I had a co-worker who used to send me an email, then immediately come into my office to tell me he had sent the email. I finally called it to his attention and kindly, yet firmly, asked him to stop interrupting me with his verbal email announcements. Being proactive and taking control of unnecessary interruptions up front puts the power back in your hands, but saying no requires discipline and will-power. Try establishing weekly or even daily “do not interrupt” times for yourself and put them on your calendar as you would appointments. Make a pact with co-workers not to interrupt you during those times unless it is a true emergency (you may have to define a “true emergency”). If your system allows, ask a co-worker to cover your calls during that time so customers and key stakeholders can still reach a live person, and offer to reciprocate so your colleague can have dedicated time as well. Set specific times during the day to check and respond to your email, and don’t open it in between. Do not let busy work consume you. Delegate where you can, and minimize unimportant functions. Remember, tasks should be a means to an end, not the end themselves.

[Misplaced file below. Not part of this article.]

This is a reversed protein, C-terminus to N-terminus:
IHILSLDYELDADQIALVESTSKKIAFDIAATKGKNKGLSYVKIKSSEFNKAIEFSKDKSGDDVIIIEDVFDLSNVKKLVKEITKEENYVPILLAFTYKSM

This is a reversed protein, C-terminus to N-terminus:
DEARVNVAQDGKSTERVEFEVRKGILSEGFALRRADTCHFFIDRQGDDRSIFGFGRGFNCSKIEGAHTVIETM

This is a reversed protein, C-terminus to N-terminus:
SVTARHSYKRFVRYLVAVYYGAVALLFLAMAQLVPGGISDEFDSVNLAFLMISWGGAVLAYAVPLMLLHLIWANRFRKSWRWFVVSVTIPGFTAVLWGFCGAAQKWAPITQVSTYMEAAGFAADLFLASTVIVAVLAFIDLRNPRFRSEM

Not Important & Not Urgent

These interruptions can be toxic. They serve no constructive purpose, they accomplish nothing of value, and they will ultimately destroy your ability to achieve your goals.

Examples:

  • Distractions

  • Trivia

  • Some phone calls and mail

  • Petty drama & conflict

Strategies:

Eliminate the unnecessary. Learn to recognize things that have no lasting value but become time and attention traps. Of course we all want and need to have fun, and healthy respite from work can be refreshing and invigorating; but don’t sacrifice true rest and recreation for trivial distractions. Things that fit in this category serve no purpose, other than to waste time. How can you tell if an activity is a time waster? Ask yourself: Does it serve some purpose, or is it just a form of escape with no real fulfillment? If the latter, eliminate it.